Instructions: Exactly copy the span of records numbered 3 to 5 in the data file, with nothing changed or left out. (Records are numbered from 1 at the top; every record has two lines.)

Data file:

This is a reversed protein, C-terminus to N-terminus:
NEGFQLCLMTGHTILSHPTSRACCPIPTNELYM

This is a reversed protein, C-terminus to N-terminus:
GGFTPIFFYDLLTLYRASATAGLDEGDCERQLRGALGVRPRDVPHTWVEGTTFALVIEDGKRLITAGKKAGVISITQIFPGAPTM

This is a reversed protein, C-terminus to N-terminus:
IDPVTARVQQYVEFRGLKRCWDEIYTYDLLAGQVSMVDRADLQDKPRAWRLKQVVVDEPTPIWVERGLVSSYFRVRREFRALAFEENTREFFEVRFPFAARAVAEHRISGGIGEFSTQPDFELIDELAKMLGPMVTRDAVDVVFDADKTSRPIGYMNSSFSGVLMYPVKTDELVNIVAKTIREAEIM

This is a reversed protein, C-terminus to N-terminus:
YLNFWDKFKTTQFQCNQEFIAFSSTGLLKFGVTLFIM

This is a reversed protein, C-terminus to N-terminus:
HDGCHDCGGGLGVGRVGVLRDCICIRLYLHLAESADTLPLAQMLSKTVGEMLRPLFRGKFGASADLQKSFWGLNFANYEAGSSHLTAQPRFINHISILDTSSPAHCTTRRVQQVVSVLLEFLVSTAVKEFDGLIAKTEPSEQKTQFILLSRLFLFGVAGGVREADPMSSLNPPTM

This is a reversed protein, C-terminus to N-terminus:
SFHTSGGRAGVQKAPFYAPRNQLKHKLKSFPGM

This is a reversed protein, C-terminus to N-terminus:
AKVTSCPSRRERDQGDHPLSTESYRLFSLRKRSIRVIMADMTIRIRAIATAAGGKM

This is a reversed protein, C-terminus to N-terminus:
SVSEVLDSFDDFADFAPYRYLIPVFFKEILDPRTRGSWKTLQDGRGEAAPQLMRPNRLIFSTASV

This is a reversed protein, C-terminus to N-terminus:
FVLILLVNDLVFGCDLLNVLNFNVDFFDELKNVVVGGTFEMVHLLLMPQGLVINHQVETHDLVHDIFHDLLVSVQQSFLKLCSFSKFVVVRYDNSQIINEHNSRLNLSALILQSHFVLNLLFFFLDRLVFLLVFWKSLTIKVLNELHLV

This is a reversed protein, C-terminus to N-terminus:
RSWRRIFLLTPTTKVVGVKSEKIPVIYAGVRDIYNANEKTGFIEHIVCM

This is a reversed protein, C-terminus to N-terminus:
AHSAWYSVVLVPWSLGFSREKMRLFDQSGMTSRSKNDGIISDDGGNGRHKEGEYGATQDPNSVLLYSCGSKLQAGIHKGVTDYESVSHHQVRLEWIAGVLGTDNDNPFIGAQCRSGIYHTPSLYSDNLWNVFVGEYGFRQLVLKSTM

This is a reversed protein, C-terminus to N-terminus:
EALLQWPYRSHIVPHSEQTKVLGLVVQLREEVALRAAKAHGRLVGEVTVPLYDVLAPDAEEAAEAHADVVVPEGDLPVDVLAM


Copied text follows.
This is a reversed protein, C-terminus to N-terminus:
IDPVTARVQQYVEFRGLKRCWDEIYTYDLLAGQVSMVDRADLQDKPRAWRLKQVVVDEPTPIWVERGLVSSYFRVRREFRALAFEENTREFFEVRFPFAARAVAEHRISGGIGEFSTQPDFELIDELAKMLGPMVTRDAVDVVFDADKTSRPIGYMNSSFSGVLMYPVKTDELVNIVAKTIREAEIM

This is a reversed protein, C-terminus to N-terminus:
YLNFWDKFKTTQFQCNQEFIAFSSTGLLKFGVTLFIM

This is a reversed protein, C-terminus to N-terminus:
HDGCHDCGGGLGVGRVGVLRDCICIRLYLHLAESADTLPLAQMLSKTVGEMLRPLFRGKFGASADLQKSFWGLNFANYEAGSSHLTAQPRFINHISILDTSSPAHCTTRRVQQVVSVLLEFLVSTAVKEFDGLIAKTEPSEQKTQFILLSRLFLFGVAGGVREADPMSSLNPPTM